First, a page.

# 2D Physics Engine with watchX

Last day, I have decided to design a code that can simulate the gravity acting on an object. My aim was to implement the basic position, velocity and acceleration into a code. Then calculate how an object bounces from surfaces. You may remember my Spirit Level example. My aim is to design an environment that a pixel-sized object can move and bounce off the edges with respect to real-life physics phenomenons.

First, let’s understand the mechanics of a free falling object. A gravitational acceleration G effects the object at all instances, therefore speed and position of the object should be calculated for every cycle.

When the object hits the ground, it should bounce. The bounce action reverses the object’s velocity vector by the means of object elasticity and in the bouncing action, acceleration becomes 0 again.

So far so good. We have made the calculation for only the Y-Axis. Now, let’s put the X-Axis into play too. There is no acceleration in this axis so that the object will move in more like a parabolic trajectory.

Good, but if there is no acceleration the object will continue to move in that axis with constant velocity. That is not realistic at all. So I’ve added friction. And I decided to remove the Y-Axis acceleration so that the object will move in much like a pool table fashion.

I also decided to put together some code that will randomize object position and velocity.

Position, velocity, acceleration, elasticity, bounce and friction. They are all set. Now the fun begins. Let’s tie together the acceleration data in both axis with IMU data.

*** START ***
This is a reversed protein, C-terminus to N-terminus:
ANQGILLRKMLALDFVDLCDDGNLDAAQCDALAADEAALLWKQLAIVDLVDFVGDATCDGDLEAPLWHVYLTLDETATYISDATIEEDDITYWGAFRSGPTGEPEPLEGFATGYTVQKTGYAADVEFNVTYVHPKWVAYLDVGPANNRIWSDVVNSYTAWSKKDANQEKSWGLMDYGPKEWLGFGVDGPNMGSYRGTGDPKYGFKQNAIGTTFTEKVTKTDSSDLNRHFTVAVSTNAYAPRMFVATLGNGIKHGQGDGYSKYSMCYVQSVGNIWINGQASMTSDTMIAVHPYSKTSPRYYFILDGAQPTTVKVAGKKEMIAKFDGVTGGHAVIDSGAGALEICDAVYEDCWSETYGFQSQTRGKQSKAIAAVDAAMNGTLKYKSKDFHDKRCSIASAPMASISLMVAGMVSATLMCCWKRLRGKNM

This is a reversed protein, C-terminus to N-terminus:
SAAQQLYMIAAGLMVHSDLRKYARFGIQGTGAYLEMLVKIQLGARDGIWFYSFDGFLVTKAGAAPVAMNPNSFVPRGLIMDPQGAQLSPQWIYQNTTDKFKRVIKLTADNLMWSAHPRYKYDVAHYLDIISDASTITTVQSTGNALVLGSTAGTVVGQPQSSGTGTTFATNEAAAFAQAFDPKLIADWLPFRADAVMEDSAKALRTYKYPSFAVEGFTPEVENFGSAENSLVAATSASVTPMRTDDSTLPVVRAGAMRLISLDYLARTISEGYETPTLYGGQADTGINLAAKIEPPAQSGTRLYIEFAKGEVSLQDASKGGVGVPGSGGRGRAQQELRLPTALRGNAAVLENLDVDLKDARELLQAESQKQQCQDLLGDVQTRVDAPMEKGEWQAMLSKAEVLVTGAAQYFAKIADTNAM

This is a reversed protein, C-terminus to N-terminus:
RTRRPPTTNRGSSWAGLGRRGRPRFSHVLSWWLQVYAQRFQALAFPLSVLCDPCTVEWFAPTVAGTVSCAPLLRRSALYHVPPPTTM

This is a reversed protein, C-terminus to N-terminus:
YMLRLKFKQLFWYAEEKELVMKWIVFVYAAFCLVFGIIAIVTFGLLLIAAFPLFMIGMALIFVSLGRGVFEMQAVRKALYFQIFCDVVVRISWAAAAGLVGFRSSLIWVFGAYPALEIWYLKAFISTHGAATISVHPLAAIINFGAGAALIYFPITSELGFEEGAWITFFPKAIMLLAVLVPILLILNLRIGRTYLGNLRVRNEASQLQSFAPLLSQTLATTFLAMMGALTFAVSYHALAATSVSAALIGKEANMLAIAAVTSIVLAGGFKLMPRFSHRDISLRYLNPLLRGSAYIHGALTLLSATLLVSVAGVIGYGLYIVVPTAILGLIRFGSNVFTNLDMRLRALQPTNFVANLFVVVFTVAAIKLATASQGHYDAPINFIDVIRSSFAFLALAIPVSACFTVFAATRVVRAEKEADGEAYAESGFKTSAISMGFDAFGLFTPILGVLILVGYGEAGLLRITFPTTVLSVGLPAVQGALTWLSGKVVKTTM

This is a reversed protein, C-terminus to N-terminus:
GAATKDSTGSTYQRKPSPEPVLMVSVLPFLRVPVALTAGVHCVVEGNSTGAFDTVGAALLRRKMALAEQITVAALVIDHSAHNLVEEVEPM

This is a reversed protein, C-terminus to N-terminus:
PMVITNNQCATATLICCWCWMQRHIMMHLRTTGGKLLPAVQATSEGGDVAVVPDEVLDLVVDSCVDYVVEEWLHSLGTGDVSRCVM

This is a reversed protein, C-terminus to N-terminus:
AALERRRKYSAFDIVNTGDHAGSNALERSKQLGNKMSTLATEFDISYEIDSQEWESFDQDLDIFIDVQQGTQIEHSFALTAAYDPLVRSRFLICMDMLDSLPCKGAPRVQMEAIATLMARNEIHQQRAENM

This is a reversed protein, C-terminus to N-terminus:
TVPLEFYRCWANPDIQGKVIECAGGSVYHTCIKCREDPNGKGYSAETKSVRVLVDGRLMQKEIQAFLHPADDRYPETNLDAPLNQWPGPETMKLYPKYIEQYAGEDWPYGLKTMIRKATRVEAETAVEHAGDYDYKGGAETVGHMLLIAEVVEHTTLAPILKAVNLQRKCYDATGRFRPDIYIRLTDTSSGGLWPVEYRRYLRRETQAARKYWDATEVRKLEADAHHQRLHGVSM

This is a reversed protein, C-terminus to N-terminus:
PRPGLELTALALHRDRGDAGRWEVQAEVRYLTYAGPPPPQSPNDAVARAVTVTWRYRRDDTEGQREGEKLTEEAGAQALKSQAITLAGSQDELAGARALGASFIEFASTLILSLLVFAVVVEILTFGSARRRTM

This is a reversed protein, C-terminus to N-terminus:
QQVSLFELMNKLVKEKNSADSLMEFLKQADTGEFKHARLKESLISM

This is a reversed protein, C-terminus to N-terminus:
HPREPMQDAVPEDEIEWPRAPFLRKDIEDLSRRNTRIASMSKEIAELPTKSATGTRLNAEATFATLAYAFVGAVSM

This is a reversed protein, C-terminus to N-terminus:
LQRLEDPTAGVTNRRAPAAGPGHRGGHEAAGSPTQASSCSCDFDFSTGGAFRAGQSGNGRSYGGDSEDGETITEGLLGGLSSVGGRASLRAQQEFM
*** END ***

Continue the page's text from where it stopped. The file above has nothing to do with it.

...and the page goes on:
Let’s have a look at the code,

watchX Program starts, Sets variable values and runs the calculating and drawing code forever. The wait is set to 0.002 sec. This results in 500 FPS. I don’t think that it runs that fast but it is pretty quick and looks really fluent in person. This wait effects acceleration and other parameters too. You can change and play with it to change the feel of the program.

We have Set_Variables. This function sets gravitational acceleration along X and Y Axis. Object elasticity (1 is super elastic bounce 0 is no bounce) Friction (This is better set between 0.9999 and 0.995) The position and velocity for X and Y are randomized for fun.

Calculate Position function calculates the position of the object for every instance. The relations here are derived from the formulas in the beginning. These formulas are taken from the real life equation and that’s why the movement looks so realistic. If you can mathematicly model and put anything into a program you will be amazed by the results.

Randomize function sets random position and velocity data just for fun in every button press.

This function looks for borders and calculates collisions and bounce. This is also derived from real-life formulas.

Here you can find the scratch code and play with the parameters yourself. Let’s see what you will come up with!

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I am surprised to see such a powerful work on watchX. The math behind it looks a little frightening though:D

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Really great work.
That reminds me of these wooden marble labyrinth games.

Just a question, is there no IMU calibration needed or is it automatically done?